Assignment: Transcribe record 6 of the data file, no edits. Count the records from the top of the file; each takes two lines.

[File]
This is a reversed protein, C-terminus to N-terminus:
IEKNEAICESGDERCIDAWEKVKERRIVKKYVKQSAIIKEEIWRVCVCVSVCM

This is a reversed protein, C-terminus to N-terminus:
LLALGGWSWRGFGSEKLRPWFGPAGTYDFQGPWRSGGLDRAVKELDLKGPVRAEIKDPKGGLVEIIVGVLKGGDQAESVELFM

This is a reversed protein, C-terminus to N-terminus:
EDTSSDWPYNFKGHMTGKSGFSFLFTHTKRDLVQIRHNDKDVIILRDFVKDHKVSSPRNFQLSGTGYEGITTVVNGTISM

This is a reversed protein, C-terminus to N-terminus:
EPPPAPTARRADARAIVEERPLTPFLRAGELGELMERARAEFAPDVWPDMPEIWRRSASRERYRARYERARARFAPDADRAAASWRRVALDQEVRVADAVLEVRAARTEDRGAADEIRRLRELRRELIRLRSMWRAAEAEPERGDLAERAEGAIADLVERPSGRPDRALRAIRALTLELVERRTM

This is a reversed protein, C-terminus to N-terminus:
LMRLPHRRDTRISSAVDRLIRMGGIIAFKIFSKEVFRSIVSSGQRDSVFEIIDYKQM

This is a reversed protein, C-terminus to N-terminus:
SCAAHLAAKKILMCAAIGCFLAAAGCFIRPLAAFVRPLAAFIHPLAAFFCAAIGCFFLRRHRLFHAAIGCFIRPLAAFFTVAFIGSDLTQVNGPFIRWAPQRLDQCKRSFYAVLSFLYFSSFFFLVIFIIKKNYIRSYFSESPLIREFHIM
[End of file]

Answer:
This is a reversed protein, C-terminus to N-terminus:
SCAAHLAAKKILMCAAIGCFLAAAGCFIRPLAAFVRPLAAFIHPLAAFFCAAIGCFFLRRHRLFHAAIGCFIRPLAAFFTVAFIGSDLTQVNGPFIRWAPQRLDQCKRSFYAVLSFLYFSSFFFLVIFIIKKNYIRSYFSESPLIREFHIM